NetWellness is a global, community service providing quality, unbiased health information from our partner university faculty. NetWellness is commercial-free and does not accept advertising.
Friday, November 27, 2015
Ear, Nose, and Throat Disorders
Thick white sticky mucus / breathing, speech
For about 4-5 years now I`ve had problems breathing as well as a thick white sticky (like glue) mucus in my nose that won`t just blow out (I have to pick it out everyday). I`ve tried about everything. I used a Neti-pot for a long time and that didn`t help. I`ve taken about every type of sinus medications. I`ve went to a ENT doctor / plastic surgeon a few times over it and he thought maybe it was chronic sinusitis and said I had a very deviated septum and gave me antibiotics for the sinus infection but that didn`t help at all. He also suggested for me to get a CT scan but I don`t have any health insurance. I clear my throat about 100 times a day and try to hock the mucus up about 100 times a day. Nothing seems to help. I`m wondering maybe if I had surgery to correct my septum if it would take care of everything. I have trouble breathing out of my nose and most of the time I have to use my mouth to breath at all. I have trouble talking a lot because of this problem. It has had me very depressed for some time now. Please help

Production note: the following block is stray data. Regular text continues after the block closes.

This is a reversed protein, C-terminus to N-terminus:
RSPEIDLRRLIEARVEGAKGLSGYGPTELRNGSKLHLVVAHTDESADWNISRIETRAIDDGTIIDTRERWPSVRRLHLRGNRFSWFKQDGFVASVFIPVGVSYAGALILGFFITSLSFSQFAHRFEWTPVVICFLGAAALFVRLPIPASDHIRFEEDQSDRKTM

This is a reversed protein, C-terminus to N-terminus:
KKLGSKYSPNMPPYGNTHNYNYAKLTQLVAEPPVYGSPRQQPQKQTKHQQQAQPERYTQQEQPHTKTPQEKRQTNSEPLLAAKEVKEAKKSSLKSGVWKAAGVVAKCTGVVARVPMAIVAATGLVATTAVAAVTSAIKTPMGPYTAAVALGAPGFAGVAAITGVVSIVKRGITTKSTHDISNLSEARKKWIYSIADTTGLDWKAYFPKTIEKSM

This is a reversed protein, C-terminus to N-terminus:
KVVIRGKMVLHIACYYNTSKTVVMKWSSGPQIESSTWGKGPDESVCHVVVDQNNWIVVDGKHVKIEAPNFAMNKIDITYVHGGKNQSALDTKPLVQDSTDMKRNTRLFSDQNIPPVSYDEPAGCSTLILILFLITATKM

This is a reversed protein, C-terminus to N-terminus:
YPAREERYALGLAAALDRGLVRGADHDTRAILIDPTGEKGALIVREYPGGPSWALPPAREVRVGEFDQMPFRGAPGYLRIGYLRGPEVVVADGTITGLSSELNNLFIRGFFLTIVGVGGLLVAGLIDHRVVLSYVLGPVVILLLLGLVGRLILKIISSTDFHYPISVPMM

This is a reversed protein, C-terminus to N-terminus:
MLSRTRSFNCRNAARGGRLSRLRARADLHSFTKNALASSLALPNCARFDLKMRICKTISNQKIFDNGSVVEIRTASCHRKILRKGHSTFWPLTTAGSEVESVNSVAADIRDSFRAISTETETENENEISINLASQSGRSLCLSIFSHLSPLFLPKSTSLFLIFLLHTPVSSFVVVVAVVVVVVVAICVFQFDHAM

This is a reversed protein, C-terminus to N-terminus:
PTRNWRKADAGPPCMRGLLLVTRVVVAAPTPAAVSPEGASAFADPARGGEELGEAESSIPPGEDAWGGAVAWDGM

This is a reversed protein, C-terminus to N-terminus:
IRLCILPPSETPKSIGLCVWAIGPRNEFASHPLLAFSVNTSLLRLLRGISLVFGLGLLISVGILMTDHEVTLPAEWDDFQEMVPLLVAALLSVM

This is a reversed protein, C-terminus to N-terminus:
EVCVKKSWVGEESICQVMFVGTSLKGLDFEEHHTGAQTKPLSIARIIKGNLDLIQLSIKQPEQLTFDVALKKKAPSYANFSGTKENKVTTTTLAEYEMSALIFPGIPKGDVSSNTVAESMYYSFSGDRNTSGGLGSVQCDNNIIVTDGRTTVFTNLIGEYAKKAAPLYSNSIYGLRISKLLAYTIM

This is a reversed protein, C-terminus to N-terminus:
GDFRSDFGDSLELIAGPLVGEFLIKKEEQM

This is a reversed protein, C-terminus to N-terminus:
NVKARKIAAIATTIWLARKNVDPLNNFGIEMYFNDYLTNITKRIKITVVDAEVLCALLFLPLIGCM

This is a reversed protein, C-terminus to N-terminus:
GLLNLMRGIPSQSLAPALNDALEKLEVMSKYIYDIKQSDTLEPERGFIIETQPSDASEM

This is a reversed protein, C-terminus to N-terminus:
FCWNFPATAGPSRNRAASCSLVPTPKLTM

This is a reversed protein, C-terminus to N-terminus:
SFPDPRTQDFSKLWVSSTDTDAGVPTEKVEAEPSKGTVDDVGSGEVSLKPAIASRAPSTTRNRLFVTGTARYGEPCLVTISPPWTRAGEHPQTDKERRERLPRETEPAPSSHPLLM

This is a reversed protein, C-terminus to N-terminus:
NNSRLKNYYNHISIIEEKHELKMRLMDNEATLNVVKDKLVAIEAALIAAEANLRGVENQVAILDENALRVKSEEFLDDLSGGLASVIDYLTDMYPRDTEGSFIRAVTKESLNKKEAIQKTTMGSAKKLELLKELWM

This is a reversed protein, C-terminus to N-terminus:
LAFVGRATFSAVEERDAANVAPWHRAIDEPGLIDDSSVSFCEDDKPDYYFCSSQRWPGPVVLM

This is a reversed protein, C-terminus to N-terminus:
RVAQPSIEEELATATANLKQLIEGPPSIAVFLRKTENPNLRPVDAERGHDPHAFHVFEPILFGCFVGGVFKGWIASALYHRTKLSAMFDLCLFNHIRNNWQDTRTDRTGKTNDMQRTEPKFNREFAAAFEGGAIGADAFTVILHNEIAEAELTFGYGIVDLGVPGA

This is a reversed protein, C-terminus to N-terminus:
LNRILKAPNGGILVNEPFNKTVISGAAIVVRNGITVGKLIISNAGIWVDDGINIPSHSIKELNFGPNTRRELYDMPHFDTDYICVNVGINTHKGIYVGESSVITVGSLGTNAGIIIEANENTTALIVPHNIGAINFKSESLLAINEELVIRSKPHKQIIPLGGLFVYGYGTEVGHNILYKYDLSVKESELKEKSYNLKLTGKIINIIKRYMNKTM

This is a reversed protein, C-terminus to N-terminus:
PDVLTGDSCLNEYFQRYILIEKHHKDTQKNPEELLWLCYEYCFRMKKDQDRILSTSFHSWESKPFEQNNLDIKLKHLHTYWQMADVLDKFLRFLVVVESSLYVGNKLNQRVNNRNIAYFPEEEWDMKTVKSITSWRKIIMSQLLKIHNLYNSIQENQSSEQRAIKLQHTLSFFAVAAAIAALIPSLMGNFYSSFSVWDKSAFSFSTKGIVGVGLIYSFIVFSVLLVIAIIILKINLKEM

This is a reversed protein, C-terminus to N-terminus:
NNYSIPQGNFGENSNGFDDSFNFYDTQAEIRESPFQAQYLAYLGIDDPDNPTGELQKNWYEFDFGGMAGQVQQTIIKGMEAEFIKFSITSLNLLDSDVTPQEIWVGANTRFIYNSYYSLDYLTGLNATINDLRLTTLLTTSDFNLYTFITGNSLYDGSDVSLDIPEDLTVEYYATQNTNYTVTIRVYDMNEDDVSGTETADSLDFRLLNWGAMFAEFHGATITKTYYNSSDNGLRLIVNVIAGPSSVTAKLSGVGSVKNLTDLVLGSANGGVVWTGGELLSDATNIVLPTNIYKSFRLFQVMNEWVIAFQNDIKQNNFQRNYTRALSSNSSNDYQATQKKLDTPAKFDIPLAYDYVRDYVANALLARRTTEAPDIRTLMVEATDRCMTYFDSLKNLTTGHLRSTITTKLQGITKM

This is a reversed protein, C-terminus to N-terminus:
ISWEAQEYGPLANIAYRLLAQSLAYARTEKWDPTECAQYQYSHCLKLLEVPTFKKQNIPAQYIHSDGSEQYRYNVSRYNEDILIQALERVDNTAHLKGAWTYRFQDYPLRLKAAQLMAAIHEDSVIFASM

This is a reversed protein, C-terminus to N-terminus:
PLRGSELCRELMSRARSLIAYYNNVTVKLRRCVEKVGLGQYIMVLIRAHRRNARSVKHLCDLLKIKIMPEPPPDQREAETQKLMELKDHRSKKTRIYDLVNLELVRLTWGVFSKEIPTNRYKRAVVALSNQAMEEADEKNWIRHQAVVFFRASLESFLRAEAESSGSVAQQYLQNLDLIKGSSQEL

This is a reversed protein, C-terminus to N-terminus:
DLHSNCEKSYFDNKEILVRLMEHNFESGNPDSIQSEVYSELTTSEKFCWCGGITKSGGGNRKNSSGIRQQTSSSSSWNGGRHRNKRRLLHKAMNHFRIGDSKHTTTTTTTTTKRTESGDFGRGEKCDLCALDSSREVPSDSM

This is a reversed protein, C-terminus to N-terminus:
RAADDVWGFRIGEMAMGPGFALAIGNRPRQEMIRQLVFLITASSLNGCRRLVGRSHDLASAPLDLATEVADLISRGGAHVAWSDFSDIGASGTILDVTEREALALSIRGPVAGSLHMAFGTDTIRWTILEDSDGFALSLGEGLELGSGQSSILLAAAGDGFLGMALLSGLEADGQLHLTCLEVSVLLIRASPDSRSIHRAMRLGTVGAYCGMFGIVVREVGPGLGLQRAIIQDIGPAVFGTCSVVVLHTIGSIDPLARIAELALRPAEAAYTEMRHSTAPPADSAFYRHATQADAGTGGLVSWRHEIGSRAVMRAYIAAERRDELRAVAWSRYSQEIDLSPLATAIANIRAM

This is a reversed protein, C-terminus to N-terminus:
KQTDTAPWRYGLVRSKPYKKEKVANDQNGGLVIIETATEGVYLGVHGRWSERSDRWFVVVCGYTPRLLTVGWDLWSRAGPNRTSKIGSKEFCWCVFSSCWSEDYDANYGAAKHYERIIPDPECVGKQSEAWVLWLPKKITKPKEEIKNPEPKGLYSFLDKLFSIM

It sounds like you have two problems. You are having trouble breathing out of your nose and you need to clear your throat a lot. It sounds like straightening your septum (septoplasty) might really help you a lot. Before you have surgery on your nose, you should have a CT scan to make sure that there are no major sinus problems that should be addressed at the same time.
The throat clearing and thick mucus in the throat probably is related to acid reflux. It is often associated with intermittent hoarseness, a lump in the throat sensation, cough and difficulty swallowing. This condition is strongly influenced by diet and lifestyle. Tobacco, alcohol, fizzy drinks (soda), caffeine drinks and acidic fruits (orange, grapefruit, etc) can make it worse. Going to sleep shortly after eating can make this problem worse as can certain medications. The treatment is usually dietary and lifestyle modifications as well as taking medications that decrease stomach acid production (Prilosec, Zantac, etc). I suggest you talk with your physician further about these problems and potential treatments.
Keith M Wilson, MD
Associate Professor of Otolaryngology, Director of Head and Neck Division
College of Medicine
University of Cincinnati